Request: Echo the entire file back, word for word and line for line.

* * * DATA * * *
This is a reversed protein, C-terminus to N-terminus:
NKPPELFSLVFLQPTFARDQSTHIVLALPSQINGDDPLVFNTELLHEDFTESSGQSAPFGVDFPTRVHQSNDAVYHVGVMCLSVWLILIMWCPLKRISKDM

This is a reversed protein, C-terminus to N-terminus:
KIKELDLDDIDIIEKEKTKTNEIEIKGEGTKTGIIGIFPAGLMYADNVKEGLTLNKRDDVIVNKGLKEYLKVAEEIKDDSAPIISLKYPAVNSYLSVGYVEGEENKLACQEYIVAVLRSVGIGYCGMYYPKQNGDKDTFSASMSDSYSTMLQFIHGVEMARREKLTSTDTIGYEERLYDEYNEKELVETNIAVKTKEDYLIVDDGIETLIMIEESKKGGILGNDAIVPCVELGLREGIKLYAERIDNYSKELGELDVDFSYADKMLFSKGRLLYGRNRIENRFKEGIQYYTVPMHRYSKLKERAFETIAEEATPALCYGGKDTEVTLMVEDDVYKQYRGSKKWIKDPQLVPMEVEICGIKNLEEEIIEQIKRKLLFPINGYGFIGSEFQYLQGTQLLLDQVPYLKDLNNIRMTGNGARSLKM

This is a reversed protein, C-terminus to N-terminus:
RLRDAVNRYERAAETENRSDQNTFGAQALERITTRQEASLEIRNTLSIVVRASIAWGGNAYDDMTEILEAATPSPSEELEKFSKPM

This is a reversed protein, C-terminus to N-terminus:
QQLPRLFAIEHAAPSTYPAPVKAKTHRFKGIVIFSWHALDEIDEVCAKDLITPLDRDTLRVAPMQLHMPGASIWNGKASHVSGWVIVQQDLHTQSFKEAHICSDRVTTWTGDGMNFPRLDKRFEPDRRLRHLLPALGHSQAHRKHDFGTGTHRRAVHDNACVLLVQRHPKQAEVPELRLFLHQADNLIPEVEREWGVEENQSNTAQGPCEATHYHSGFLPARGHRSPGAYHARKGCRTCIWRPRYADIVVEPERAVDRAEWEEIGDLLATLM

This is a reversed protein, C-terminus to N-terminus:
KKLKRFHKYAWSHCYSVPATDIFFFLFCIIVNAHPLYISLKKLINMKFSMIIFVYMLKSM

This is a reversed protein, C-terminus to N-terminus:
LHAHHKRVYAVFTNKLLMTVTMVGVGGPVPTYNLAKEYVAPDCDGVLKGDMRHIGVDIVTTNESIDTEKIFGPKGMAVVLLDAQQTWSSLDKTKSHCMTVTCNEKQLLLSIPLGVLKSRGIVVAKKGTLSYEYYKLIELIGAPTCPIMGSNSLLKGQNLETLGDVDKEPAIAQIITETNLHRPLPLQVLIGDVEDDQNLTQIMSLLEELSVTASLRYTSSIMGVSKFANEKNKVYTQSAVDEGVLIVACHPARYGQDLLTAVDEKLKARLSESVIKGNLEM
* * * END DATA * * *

This is a reversed protein, C-terminus to N-terminus:
NKPPELFSLVFLQPTFARDQSTHIVLALPSQINGDDPLVFNTELLHEDFTESSGQSAPFGVDFPTRVHQSNDAVYHVGVMCLSVWLILIMWCPLKRISKDM

This is a reversed protein, C-terminus to N-terminus:
KIKELDLDDIDIIEKEKTKTNEIEIKGEGTKTGIIGIFPAGLMYADNVKEGLTLNKRDDVIVNKGLKEYLKVAEEIKDDSAPIISLKYPAVNSYLSVGYVEGEENKLACQEYIVAVLRSVGIGYCGMYYPKQNGDKDTFSASMSDSYSTMLQFIHGVEMARREKLTSTDTIGYEERLYDEYNEKELVETNIAVKTKEDYLIVDDGIETLIMIEESKKGGILGNDAIVPCVELGLREGIKLYAERIDNYSKELGELDVDFSYADKMLFSKGRLLYGRNRIENRFKEGIQYYTVPMHRYSKLKERAFETIAEEATPALCYGGKDTEVTLMVEDDVYKQYRGSKKWIKDPQLVPMEVEICGIKNLEEEIIEQIKRKLLFPINGYGFIGSEFQYLQGTQLLLDQVPYLKDLNNIRMTGNGARSLKM

This is a reversed protein, C-terminus to N-terminus:
RLRDAVNRYERAAETENRSDQNTFGAQALERITTRQEASLEIRNTLSIVVRASIAWGGNAYDDMTEILEAATPSPSEELEKFSKPM

This is a reversed protein, C-terminus to N-terminus:
QQLPRLFAIEHAAPSTYPAPVKAKTHRFKGIVIFSWHALDEIDEVCAKDLITPLDRDTLRVAPMQLHMPGASIWNGKASHVSGWVIVQQDLHTQSFKEAHICSDRVTTWTGDGMNFPRLDKRFEPDRRLRHLLPALGHSQAHRKHDFGTGTHRRAVHDNACVLLVQRHPKQAEVPELRLFLHQADNLIPEVEREWGVEENQSNTAQGPCEATHYHSGFLPARGHRSPGAYHARKGCRTCIWRPRYADIVVEPERAVDRAEWEEIGDLLATLM

This is a reversed protein, C-terminus to N-terminus:
KKLKRFHKYAWSHCYSVPATDIFFFLFCIIVNAHPLYISLKKLINMKFSMIIFVYMLKSM

This is a reversed protein, C-terminus to N-terminus:
LHAHHKRVYAVFTNKLLMTVTMVGVGGPVPTYNLAKEYVAPDCDGVLKGDMRHIGVDIVTTNESIDTEKIFGPKGMAVVLLDAQQTWSSLDKTKSHCMTVTCNEKQLLLSIPLGVLKSRGIVVAKKGTLSYEYYKLIELIGAPTCPIMGSNSLLKGQNLETLGDVDKEPAIAQIITETNLHRPLPLQVLIGDVEDDQNLTQIMSLLEELSVTASLRYTSSIMGVSKFANEKNKVYTQSAVDEGVLIVACHPARYGQDLLTAVDEKLKARLSESVIKGNLEM